2. EGFR Pathway and Implications for Therapy of Gastroesophageal Cancers

EGFR, or ErbB1, is a transmembrane receptor and a member of four structurally related tyrosine kinases. EGFR is composed of an extracellular binding domain, a transmembrane portion, and an intracellular cytoplasmic domain with tyrosine kinase functionality. In the event of ligand binding, either homodimerization or heterodimerization can occur. This process leads to tyrosine kinase autophosphorylation and activation [18]. Downstream of EGFR dimerization and activation are multiple processes that can result in cancer cell proliferation, prevention of apoptosis, tumor-induced angiogenesis, and activation of invasion and metastatic growth [19, 20].

The available therapeutic EGFR inhibitors include two classes of agents, monoclonal antibodies and small molecule tyrosine kinase inhibitors. There are significant pharmacological and therapeutic differences between the two classes of agents, which are clinically important. Small molecule tyrosine kinase inhibitors can bind intracellularly at the tyrosine kinase binding domain through competition with ATP. In contrast, monoclonal antibodies bind extracellularly, blocking ligand binding and dimerization of the receptor. Some monoclonal antibodies may have an additional mechanism of action through immune system activation. Immune system activation can result in antibody-dependent cellular cytotoxicity (ADCC) and activation of the complement system [25]. Another significant difference between monoclonal antibodies and small molecule inhibitors is the specificity of the agent. Monoclonal antibodies are very selective in nature, while small molecule TKIs can inhibit additional kinase receptors. This can theoretically increase the efficacy, but may have deleterious effect on the side effect profile [17]. Additionally, there are noteworthy pharmacokinetic differences between the two classes. Small molecule tyrosine kinase inhibitors such as erlotinib and gefitinib are dosed orally on a continuous daily basis due to short half lives. In addition, oral administration may not be practical or effective for some patients with gastrointestinal malignancies due to the lack of anatomic integrity or decreased absorption caused by primary malignancy. Monoclonal antibodies such as cetuximab and panitumumab can only be given intravenously, but have an extended half life of approximately seven days [26]. This does offer increased adaptability of the antibody dosing in regard to a specific regimen (weekly or biweekly), and future studies are exploring feasibility of further prolonging dosing intervals [18, 27]. The disposition of monoclonal antibodies is also more straightforward, as they are cleared and recycled by reticuloendothelial cells, mostly in the liver. This is in contrast to small molecule tyrosine kinase inhibitors metabolized by CYP450 system, which does create a possibility for potentially adverse interactions with other drugs and food ingredients.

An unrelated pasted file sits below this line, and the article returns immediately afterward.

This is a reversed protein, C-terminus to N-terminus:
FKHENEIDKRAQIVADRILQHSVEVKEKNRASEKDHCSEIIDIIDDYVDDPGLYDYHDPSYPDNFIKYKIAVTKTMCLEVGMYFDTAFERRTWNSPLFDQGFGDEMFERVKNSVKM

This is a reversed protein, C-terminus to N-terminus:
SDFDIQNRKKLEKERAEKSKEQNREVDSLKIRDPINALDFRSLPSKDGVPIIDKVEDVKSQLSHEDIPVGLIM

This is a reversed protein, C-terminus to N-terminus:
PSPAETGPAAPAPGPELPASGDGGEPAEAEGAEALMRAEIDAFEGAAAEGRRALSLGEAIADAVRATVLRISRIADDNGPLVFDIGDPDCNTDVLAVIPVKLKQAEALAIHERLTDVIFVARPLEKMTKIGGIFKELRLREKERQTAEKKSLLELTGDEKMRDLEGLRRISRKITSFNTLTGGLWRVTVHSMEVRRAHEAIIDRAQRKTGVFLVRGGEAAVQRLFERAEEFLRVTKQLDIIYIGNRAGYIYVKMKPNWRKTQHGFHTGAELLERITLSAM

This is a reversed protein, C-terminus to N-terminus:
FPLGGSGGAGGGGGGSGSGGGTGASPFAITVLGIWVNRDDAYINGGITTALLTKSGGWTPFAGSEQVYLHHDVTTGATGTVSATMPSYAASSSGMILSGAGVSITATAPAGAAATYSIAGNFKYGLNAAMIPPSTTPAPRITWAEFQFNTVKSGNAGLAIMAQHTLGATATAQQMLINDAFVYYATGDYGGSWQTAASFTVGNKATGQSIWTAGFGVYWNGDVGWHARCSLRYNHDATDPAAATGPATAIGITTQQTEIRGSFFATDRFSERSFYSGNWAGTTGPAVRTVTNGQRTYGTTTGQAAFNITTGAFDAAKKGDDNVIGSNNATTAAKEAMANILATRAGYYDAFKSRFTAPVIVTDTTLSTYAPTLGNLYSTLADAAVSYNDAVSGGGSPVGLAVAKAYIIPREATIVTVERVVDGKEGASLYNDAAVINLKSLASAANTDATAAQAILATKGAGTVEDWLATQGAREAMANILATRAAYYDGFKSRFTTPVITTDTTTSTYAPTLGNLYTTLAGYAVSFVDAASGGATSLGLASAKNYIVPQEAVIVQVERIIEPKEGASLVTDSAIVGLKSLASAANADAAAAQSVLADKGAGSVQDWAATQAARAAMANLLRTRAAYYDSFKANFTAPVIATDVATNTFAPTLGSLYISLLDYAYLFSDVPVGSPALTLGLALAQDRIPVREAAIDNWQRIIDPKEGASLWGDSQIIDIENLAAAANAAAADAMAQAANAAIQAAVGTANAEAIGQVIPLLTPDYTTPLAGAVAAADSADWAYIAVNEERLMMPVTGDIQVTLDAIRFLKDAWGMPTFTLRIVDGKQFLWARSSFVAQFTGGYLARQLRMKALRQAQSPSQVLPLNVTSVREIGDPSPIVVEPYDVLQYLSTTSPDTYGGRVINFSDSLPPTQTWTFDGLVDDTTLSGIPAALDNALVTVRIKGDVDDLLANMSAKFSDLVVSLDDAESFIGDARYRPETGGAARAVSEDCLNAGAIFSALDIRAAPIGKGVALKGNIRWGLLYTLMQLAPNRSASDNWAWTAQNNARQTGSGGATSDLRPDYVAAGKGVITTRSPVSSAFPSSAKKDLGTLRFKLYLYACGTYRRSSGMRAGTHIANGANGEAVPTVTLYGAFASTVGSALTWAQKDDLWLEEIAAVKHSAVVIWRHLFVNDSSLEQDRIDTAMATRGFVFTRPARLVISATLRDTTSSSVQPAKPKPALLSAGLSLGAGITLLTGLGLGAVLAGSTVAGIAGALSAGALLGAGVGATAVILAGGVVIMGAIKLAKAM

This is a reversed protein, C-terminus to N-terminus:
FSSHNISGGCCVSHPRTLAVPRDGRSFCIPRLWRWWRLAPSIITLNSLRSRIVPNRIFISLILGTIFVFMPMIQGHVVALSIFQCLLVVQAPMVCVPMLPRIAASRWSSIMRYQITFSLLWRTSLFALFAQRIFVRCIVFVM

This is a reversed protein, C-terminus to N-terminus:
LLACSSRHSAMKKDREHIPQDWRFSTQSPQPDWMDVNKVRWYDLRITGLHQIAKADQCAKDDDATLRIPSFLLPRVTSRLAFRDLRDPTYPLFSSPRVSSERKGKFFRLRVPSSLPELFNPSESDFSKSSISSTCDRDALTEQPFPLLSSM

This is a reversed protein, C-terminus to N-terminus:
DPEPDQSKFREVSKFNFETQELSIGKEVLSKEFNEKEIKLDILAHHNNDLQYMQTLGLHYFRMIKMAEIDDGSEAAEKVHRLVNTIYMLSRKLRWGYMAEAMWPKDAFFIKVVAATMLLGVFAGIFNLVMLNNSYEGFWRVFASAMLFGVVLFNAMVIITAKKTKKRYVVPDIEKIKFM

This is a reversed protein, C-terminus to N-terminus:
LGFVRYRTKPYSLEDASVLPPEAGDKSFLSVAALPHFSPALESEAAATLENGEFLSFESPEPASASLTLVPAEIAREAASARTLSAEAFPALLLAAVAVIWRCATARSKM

An increasingly explored method of predicting the efficacy of EGFR inhibitors is through assessing the cutaneous adverse effects as a correlate of response. Rash is a common adverse effect of EGFR inhibitors and occurs in approximately 45%–100% of patients. Mechanistically, the rash is likely due to the expression of EGFR in the epidermal layers of the skin and is dose dependent [28]. Many studies have shown a consistent relationship between rash and both response to therapy and survival. The first study to report this finding was in patients with colorectal cancer [29] but has been also shown in patients with NSCLC [30], HNSCC [31], and ovarian carcinoma [32]. The observation has been seen with both small molecule TKIs and monoclonal antibodies targeting EGFR. As the rash is both dose dependent and correlates with survival, there is interest in increasing the dose in patients that do not develop a significant rash. In the EVEREST study, a phase I/II study of cetuximab in patients with metastatic colorectal cancer, patients were dose escalated until a greater than grade 2 adverse effect occurred or until a maximum dose of 500 mg/ [33]. Over half of the patients were able to achieve the maximum dose while on treatment. While the primary endpoint was not efficacy and the sample size was small, the single agent response rate was 30% in the escalating dose arm versus 13% in the standard dose arm. While the quality of life and discontinuation rates need to be considered when using this strategy, these results are promising and should be considered in future studies with EGFR inhibitors.

3. Standard Chemotherapy for Esophageal and Gastric Adenocarcinomas